Some people don’t want to be left alone.
“Screw you & the horse you rode in on.” He didn’t actually say it, but he came close. And this unceremonious resignation came from a senior manager whom I really liked (thought it was mutual) and who had a bright future with the company (thought he understood and was energized by the coming challenges and opportunities).
Why was he pissed off at me?!? I was his biggest fan.
Here’s the ugly truth:
- I tend to chase after the staff and projects that are going in the WRONG direction.
- The people going in the RIGHT direction command my respect and appreciation, and I purposefully steer clear of nitpicking their work. When their phone doesn’t ring, I’m the one calling.
- For the managers who value autonomy and need only the proverbial high-fives from me, the system works. They’re generally self-critical and don’t need me piling on.
- But for others, the act of interrogating [politely] their projects and challenging their plans conveys interest and engagement. This is particularly true with managers and staff who don’t report directly to me (because we have a regular status meetings and scheduled food fights).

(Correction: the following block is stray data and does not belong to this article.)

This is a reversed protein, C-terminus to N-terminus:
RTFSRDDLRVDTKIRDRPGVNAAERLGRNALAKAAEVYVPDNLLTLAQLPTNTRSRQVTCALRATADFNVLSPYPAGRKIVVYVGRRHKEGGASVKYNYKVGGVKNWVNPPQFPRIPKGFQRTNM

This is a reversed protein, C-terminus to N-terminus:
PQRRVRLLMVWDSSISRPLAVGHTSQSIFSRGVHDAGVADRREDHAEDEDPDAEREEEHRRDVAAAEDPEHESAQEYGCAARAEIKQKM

It’s all a little perverse to my way of thinking, but it cost us a good head.
So, I’m making a couple changes coming out of this incident:
- Blocking three hours every other week to follow up with a talk, call or note to staff who are doing good work. (Ideally it would be in person, but we have operations in multiple cities.) Just a few “nice job” acknowledgements and/or a simple “How are you dealing with this?”
- Focusing on fewer problems. I’m probably not more effective than my direct reports in solving the problem anyway. And it’s better for my mental health.
Any other ideas on saving me from myself?
Well, tonight when you lay lonely in your king size bed
With a hunger inside you can’t feed
Well, I’ll be the empty place lying next to you
And when your phone don’t ring, it’ll be me.
~George Jones, “When Your Phone Don’t Ring (It’ll Be Me)”